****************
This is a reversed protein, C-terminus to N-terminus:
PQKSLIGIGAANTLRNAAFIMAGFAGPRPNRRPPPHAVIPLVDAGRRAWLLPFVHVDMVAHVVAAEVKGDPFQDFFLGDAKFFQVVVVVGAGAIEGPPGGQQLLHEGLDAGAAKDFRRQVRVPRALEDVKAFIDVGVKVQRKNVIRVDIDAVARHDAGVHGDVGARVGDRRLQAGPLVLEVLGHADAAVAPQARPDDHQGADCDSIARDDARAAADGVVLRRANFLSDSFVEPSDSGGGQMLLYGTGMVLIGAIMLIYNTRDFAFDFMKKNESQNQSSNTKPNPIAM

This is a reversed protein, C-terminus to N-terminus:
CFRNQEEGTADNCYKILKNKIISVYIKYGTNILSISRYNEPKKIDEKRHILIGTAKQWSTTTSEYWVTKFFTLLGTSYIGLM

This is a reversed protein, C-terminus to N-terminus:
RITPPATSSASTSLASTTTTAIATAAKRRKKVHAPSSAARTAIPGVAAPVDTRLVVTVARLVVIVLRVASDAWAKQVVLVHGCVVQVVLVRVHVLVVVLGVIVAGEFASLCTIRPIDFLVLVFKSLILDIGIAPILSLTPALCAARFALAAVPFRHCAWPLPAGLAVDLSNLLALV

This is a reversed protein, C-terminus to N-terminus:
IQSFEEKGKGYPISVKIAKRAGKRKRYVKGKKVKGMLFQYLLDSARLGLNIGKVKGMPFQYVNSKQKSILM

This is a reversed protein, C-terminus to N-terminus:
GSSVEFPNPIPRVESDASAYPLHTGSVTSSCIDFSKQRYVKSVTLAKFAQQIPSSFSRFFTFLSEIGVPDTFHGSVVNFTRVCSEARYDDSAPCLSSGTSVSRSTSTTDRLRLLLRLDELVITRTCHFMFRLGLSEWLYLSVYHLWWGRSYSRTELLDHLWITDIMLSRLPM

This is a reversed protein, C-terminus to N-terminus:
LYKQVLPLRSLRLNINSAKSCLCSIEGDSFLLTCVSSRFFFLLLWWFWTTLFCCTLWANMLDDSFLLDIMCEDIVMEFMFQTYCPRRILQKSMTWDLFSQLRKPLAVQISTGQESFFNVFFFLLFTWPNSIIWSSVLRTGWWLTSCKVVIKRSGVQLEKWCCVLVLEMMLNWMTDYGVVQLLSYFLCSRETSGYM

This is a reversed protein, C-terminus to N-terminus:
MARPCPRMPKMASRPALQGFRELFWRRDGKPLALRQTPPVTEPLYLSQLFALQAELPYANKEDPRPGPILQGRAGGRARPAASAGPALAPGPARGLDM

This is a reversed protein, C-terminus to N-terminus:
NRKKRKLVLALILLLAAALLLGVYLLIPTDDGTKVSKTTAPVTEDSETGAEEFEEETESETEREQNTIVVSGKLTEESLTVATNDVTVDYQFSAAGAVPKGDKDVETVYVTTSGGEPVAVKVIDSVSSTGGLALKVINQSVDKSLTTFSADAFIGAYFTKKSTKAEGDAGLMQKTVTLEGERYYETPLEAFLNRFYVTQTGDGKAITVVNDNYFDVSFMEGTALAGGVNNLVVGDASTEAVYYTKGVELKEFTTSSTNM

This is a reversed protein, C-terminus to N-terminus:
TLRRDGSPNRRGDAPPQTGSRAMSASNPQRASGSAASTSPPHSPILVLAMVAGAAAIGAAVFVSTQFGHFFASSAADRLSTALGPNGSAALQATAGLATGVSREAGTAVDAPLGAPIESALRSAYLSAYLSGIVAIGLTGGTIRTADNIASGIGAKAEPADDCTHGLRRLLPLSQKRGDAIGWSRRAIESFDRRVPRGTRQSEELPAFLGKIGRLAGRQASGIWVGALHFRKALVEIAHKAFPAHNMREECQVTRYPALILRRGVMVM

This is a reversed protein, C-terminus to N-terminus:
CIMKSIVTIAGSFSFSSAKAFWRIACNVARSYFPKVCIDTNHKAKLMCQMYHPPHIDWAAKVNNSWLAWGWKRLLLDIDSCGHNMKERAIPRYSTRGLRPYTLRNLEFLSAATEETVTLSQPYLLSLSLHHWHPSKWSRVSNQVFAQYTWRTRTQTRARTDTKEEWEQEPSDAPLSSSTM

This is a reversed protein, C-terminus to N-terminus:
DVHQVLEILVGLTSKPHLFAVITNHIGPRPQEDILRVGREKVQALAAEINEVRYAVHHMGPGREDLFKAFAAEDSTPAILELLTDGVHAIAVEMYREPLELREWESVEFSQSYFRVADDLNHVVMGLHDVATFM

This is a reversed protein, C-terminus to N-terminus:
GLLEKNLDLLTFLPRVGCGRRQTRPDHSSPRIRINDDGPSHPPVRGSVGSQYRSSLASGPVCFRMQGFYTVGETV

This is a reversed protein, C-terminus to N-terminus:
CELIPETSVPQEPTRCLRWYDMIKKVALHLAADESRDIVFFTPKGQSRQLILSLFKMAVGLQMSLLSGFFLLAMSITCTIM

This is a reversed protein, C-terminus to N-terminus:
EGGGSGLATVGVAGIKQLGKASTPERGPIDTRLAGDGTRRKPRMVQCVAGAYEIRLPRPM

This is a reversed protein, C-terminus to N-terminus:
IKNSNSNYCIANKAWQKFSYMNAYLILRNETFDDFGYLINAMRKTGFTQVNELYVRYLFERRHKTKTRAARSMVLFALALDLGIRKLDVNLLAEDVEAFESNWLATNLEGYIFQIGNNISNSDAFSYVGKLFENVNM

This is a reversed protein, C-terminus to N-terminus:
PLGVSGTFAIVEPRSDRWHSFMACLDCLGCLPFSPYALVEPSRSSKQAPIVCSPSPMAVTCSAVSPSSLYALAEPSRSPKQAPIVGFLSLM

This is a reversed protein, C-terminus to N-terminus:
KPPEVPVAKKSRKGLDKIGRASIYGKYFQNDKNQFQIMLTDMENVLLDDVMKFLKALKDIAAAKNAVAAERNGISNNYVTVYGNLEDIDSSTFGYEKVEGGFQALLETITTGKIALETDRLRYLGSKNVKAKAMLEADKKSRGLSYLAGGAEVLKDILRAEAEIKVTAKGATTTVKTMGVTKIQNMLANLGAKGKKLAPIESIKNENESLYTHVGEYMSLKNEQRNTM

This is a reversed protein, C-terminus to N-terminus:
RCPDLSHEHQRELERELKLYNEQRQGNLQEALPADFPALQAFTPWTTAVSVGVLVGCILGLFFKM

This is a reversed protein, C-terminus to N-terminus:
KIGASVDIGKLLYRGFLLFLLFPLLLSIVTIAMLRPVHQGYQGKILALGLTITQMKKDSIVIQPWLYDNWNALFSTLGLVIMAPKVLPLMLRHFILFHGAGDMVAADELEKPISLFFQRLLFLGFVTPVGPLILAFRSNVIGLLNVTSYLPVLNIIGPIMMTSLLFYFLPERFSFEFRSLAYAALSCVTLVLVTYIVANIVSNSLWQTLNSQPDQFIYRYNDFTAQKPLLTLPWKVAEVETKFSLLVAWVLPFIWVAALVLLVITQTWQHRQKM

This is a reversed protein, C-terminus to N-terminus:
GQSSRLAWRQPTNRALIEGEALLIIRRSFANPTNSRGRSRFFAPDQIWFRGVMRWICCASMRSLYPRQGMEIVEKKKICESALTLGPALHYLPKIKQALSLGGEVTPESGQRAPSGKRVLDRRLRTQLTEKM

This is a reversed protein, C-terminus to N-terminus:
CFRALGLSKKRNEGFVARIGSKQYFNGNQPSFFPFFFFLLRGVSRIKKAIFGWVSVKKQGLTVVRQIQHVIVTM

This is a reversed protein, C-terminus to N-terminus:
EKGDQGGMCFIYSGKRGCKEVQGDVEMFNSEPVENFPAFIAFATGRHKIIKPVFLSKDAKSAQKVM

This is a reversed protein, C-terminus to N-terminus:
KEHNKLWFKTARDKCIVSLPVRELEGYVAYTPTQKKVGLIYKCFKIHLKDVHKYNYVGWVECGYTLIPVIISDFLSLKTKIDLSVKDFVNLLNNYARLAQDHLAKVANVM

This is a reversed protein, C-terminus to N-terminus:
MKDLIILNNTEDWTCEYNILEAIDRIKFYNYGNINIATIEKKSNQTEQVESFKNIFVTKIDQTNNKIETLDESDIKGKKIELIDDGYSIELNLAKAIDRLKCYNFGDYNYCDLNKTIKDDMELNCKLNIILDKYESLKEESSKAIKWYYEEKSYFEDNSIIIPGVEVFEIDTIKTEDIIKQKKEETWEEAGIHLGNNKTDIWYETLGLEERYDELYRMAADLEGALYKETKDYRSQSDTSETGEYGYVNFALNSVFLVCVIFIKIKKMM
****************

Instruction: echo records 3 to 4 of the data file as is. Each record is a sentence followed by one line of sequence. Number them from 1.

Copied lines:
This is a reversed protein, C-terminus to N-terminus:
RITPPATSSASTSLASTTTTAIATAAKRRKKVHAPSSAARTAIPGVAAPVDTRLVVTVARLVVIVLRVASDAWAKQVVLVHGCVVQVVLVRVHVLVVVLGVIVAGEFASLCTIRPIDFLVLVFKSLILDIGIAPILSLTPALCAARFALAAVPFRHCAWPLPAGLAVDLSNLLALV

This is a reversed protein, C-terminus to N-terminus:
IQSFEEKGKGYPISVKIAKRAGKRKRYVKGKKVKGMLFQYLLDSARLGLNIGKVKGMPFQYVNSKQKSILM